The Australian dollar is now worth only 68.6¢ after another week of heavy losses, and now one senior analyst has predicted exchange rates in the “mid-60s” this year – rates not seen since 2009.
The past month has been a shocker for the Australian dollar and recent days have only cemented expectations for an even weaker currency.
Election jitters, a stuttering domestic economy and elevated trade tensions between the world’s two largest economies helped drive last week’s fall from US70¢ to 68.6¢ — an exchange rate that marks a 3-year closing low and takes us towards Westpac’s year-end AUD forecast of 68¢ with more than half a year remaining. A month ago, the Aussie bought 72.1¢. In early 2018, it bought more than 81¢.
Now, following a jump in Australia’s unemployment rate to 5.2 percent, from 5.0 percent, derivatives markets have moved to price in a near-60 percent chance of an interest rate cut by the RBA next month, which seems entirely reasonable given the RBA’s concluding remarks on May-7, which implied that any increase in unemployment above projected levels would see a policy response. “The Board will be paying close attention to developments in the labour market at its upcoming meetings,” the RBA said. The RBA also said at the time that it expected unemployment to “remain around [5 percent] over the next year,” which obviously hasn’t panned out.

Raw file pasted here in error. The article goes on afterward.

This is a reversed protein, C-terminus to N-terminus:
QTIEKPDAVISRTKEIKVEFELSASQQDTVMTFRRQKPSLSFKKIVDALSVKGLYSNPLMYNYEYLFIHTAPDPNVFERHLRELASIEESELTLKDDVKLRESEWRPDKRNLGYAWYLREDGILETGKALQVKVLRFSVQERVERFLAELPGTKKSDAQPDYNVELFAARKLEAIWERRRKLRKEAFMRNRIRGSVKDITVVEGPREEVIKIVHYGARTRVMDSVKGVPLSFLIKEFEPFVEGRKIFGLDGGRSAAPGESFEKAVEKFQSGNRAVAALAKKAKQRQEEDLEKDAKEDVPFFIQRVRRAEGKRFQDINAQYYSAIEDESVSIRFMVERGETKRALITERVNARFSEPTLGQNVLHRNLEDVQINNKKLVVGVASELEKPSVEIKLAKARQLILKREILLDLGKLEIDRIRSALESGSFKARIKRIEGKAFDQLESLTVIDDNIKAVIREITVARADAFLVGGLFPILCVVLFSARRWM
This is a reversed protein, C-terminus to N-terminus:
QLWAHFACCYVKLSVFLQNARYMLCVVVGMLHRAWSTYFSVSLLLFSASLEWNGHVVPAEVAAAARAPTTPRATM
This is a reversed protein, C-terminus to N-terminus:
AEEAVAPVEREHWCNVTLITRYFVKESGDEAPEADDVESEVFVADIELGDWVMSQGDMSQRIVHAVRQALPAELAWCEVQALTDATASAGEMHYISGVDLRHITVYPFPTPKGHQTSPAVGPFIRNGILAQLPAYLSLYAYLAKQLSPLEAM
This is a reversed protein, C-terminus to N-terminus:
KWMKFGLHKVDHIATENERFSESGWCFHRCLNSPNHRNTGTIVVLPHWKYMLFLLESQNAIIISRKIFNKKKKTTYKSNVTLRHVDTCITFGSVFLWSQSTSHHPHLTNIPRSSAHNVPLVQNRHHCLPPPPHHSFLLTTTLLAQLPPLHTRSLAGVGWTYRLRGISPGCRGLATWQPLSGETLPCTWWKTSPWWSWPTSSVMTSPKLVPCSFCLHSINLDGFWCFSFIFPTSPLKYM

Per the Sydney Morning Herald, one senior investment advisor and former head of bond trading at BlackRock, GSFM’s Stephen Miller, has made “something like the mid-60s a reasonable target” for the Australian dollar. Since 2009, the Aussie hasn’t been valued at anything less than 67.4¢.
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